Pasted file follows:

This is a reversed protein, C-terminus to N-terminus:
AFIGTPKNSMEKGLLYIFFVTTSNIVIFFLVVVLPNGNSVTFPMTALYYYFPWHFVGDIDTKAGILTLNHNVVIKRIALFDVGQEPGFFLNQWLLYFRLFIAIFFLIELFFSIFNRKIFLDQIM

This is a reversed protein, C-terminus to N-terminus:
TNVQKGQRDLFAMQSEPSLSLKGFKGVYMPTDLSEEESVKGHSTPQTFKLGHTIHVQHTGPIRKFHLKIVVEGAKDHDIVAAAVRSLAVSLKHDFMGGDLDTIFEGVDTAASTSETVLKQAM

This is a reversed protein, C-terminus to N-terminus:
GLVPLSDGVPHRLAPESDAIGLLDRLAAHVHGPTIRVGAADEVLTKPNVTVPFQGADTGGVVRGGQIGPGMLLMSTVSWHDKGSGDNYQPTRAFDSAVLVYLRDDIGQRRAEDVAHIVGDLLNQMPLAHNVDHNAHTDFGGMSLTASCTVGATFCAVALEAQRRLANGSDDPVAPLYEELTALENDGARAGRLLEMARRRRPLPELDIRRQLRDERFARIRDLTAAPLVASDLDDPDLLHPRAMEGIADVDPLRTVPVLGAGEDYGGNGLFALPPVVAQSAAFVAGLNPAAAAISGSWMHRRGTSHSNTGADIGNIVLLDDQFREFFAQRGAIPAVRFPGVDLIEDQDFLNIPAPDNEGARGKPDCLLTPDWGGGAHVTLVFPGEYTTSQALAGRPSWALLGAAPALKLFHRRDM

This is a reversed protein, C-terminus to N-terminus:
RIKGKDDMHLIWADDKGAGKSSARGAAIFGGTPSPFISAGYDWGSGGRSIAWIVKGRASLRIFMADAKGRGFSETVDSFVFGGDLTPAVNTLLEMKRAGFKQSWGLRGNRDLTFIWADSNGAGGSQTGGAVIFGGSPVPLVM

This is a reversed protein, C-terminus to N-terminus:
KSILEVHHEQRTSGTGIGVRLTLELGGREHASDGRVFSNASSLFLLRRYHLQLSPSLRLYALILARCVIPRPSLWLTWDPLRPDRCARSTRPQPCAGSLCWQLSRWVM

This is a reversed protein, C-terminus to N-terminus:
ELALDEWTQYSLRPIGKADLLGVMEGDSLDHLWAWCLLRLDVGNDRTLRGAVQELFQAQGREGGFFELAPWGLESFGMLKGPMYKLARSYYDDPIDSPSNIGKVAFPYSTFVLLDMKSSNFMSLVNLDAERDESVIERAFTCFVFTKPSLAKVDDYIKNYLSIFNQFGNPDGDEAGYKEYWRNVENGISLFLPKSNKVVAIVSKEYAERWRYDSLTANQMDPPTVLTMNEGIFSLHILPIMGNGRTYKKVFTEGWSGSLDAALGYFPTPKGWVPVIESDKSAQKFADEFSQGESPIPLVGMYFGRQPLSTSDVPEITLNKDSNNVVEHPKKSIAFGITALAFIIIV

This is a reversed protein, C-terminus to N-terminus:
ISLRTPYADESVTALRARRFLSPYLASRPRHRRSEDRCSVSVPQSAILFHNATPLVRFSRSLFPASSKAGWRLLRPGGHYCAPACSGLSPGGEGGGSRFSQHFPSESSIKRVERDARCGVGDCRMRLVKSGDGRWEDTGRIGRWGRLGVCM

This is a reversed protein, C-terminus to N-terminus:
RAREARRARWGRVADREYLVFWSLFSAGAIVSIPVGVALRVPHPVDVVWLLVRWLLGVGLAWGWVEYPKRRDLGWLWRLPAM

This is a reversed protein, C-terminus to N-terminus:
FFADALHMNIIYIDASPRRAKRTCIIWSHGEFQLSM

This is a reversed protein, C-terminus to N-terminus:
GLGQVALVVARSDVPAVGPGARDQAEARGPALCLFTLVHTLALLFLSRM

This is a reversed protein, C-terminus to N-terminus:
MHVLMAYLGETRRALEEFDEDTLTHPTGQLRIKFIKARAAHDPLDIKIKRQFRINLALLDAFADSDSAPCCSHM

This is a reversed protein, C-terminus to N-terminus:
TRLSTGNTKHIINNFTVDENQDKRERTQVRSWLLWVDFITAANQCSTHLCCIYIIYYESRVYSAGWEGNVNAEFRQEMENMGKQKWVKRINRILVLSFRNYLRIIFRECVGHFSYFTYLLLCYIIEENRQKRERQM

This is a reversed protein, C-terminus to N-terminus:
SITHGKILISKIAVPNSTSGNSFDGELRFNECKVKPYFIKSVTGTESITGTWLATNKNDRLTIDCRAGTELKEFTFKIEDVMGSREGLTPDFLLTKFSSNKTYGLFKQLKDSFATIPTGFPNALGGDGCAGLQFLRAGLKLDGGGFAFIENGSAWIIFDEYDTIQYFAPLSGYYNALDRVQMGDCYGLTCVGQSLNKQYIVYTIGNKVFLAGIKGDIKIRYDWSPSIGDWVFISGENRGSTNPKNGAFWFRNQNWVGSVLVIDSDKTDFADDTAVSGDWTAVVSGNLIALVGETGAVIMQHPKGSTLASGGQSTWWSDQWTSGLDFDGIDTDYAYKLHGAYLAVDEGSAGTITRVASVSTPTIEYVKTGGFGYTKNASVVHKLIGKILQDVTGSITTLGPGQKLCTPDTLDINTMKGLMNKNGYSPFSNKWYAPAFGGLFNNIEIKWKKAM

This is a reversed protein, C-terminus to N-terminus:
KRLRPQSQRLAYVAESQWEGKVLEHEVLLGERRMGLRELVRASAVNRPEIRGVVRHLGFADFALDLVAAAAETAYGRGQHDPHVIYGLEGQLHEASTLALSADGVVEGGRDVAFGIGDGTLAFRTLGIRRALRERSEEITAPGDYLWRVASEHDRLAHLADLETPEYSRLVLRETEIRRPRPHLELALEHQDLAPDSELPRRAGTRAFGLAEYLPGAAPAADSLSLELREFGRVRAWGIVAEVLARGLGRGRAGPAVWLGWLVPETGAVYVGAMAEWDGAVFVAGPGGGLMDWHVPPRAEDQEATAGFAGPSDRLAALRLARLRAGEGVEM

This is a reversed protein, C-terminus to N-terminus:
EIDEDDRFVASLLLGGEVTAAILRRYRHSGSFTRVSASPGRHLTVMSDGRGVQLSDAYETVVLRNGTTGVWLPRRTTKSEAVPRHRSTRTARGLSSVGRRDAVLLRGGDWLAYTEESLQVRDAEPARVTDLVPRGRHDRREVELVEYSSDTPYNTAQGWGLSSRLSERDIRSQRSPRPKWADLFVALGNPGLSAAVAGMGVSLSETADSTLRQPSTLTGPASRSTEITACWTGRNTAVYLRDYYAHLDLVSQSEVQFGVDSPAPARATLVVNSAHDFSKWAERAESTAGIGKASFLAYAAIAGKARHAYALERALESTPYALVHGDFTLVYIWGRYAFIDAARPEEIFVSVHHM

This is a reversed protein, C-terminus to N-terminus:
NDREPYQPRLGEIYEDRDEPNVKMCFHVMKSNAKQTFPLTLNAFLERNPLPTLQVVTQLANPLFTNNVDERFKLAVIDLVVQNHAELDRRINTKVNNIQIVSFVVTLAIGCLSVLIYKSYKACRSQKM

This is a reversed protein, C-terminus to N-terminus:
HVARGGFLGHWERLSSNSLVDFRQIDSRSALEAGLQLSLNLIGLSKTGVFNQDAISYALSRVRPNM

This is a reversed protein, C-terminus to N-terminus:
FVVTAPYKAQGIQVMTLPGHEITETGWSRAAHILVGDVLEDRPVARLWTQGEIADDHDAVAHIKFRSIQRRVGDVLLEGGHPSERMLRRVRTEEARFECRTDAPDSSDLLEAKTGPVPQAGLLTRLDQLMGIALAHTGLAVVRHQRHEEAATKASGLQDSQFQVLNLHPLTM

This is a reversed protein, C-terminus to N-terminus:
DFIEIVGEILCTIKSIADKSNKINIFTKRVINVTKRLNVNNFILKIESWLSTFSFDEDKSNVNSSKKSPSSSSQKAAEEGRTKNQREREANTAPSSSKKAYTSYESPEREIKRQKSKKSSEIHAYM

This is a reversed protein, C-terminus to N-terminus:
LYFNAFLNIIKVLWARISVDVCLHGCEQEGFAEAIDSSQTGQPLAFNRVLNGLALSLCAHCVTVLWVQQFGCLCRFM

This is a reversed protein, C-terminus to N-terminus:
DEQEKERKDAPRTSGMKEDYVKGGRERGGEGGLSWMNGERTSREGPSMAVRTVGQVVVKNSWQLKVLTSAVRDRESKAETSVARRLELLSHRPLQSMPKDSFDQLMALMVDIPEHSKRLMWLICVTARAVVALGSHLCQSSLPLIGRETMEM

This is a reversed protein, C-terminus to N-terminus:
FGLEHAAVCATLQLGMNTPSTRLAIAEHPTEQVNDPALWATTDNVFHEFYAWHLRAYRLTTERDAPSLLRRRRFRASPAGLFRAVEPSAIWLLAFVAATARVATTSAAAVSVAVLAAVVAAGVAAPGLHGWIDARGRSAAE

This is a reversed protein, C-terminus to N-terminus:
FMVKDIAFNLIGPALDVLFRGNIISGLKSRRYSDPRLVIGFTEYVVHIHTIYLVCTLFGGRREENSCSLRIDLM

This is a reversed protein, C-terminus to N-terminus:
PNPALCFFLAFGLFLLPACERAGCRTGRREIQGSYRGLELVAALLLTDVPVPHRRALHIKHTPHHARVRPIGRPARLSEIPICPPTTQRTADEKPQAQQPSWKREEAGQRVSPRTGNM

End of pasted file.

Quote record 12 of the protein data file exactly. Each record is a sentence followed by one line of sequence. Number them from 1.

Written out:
This is a reversed protein, C-terminus to N-terminus:
TRLSTGNTKHIINNFTVDENQDKRERTQVRSWLLWVDFITAANQCSTHLCCIYIIYYESRVYSAGWEGNVNAEFRQEMENMGKQKWVKRINRILVLSFRNYLRIIFRECVGHFSYFTYLLLCYIIEENRQKRERQM